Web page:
If you love hiking, you can see some of the highlights of the East Devon area on foot by taking the East Devon Way!
Unlike the South West Coast Path, this hiking route spans inland from Exmouth, through some of the most beautiful Devonshire countryside scenes.
It first spans through Woodbury Common to see the ancient castle, then spans through Aylesbeare Common and across the River Otter, to the ancient village of Sidbury.
It then crosses the captivating landscape of Farway Common and goes through the ancient market town of Colyton before dropping back to the coast to Lyme Regis.
Head to Crealy Theme Park & Resort with the kids
An ideal attraction for families, Crealy Adventure Park is a theme park with various rides.
I remember going here at the age of five – a good 25 years ago – with my grandma!
It has over 60 rides including The Flying Machine which is a chair swing, The Twister rollercoaster and the Flying Dutchman, a swinging pirate boat.
There’s something for all ages here!
See iron age forts
East Devon is home to a few fascinating iron age forts. Many of these have shown evidence of both Iron Age and Roman occupation, and typically sit on top of a large hill – so its residents could see attackers! Here are a few to look out for:
- Woodbury: Sitting close to Exmouth, Woodbury Castle isn’t much more than a large mound, but it’s remarkably well-preserved and hiking here is one of the best walks around Exmouth.
- Musbury: Located on the East Devon Way, Musbury Fort offers some impressive vistas of the Axe Valley.
- Hembury: Sitting near Honiton, many people argue that Hembury is the most impressive hillfort in Devon. Here, you can still see the defensive ramparts that were used to keep out attackers.
- Dumpdon: Located in the Otter Valley, you’ll find Iron Age earthworks at Dumpdon.
Walk in the Blackdown Hills
The Blackdown Hills are a proper hidden gem.
Straddling the border of Devon and Somerset, not that many visitors know about these rolling hills, but they’re incredibly scenic and there are some excellent walks in the area.
In particular, there are a few excellent walks around Upottery where you can take in the beauty of these hills. Click here to read more about them!
Explore the beautiful Exeter suburb of Topsham
One of the most historically significant settlements in East Devon, Topsham dates back to the 1st century, when a port was built by the Romans.
It got a charter in the 13th century – and by this time, the Countess of Devon had built a weir over the River Exe to power her water mills in the town!
This meant that Topsham built up and became quite a wealthy town.
I’ve included Exeter in my things to do in South Devon guide, but it’s also worth mentioning in this East Devon guide too, as it sits on the boundary!
Here are some of the best things to do in Exeter:
- awe at the inspiring Exeter Cathedral, one of the most impressive historic landmarks in the UK
- see the historic buildings of Exeter city centre, like the House that Moved and the guildhall
- explore Exeter Quay – there are lots of excellent restaurants here!
- learn about Exeter’s history at the RAMM (Royal Albert Memorial Museum)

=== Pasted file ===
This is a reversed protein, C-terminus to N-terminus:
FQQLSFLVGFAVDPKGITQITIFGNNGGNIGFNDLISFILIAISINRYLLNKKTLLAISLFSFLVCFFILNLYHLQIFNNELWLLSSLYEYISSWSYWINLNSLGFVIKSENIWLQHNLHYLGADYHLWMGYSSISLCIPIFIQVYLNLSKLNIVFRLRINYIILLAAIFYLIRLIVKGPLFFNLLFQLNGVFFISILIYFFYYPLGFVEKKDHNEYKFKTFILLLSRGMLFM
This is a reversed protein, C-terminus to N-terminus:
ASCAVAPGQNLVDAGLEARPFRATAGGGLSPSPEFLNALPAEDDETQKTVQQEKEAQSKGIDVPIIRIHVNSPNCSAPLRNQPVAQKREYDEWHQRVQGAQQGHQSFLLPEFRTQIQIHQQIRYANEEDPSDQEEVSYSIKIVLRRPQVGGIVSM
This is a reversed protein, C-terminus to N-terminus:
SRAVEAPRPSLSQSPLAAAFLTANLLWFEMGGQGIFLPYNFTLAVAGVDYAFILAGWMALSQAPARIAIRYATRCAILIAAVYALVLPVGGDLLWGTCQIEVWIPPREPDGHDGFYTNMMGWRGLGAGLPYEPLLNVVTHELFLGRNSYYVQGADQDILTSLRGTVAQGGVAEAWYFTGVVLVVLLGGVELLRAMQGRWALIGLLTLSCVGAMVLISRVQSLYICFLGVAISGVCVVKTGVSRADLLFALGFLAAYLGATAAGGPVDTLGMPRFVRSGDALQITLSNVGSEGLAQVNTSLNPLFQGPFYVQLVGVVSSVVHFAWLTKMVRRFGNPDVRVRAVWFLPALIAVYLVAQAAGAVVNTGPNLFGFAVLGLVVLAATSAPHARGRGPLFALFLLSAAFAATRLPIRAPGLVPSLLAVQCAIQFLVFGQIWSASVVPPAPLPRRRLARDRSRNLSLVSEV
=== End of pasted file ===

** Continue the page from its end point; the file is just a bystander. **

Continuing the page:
- take a guided tour of Exeter with Red Coat tours
- explore Exeter’s Diagon Alley at Gandy Street
How to get to East Devon
One of the reasons why I decided to settle in East Devon is because it’s relatively accessible – particuarly when compared to North Devon or parts of Cornwall!
HOWEVER, I’m largely talking from an Exmouth perspective here. The smaller villages and towns are more challenging when it comes to public transport, but not impossible! But let’s look at the car route first…
If you have a car, East Devon is around three hours from London.
This can vary, depending on where in London you’re coming from and how many country lanes you need to drive down, but it usually takes me 3 hours 30 minutes to drive from my mum’s house in South East London to my house in Exmouth with no traffic and no stops.
From London, you’ll want to get on the M3 and then the A303 until you reach Devon, and then come off at whatever junction is closest to where you’re going.
From Bristol/ Birmingham/ Manchester/ anywhere else further north, you’ll take the M5 to Exeter and then drive down a number of country roads to reach your East Devon destination!
If you want to take the train, there are frequent connections from London Paddington and Waterloo (Paddington is GWR and much quicker, Waterloo is South Western Railway and the train ride is very sloooow).
The Waterloo line does stop at Honiton, or you can take passenger trains from Exeter to Honiton. There are also rail connections from Exeter to Exmouth (which is a big reason why I moved here!).
Otherwise, buses connect Exeter to most other towns and villages in East Devon.
National Express buses also connect Exeter with other UK cities.
Is East Devon worth visiting?
Yes, East Devon is definitely worth visiting! It’s a wild, rugged area of the country with few large settlements, but plenty of epic beaches and countryside charm.
Unlike other rugged sections of the South West’s coastline, it’s not as touristy, so there are plenty of quiet spots – even in the peak summer months!
Whether you want an outdoor adventure on the South West Coast Path or the East Devon Way, are going on a fishing trip from Jurassic Beaches or fancy seeing some of the best family-friendly attractions in the county, there’s so much on offer in gorgeous East Devon.
See my other Devon tourist guides!
Although I live in East Devon, I travel to all of the regions in the county frequently and have created posts about them all! Check out the rest of my guides here: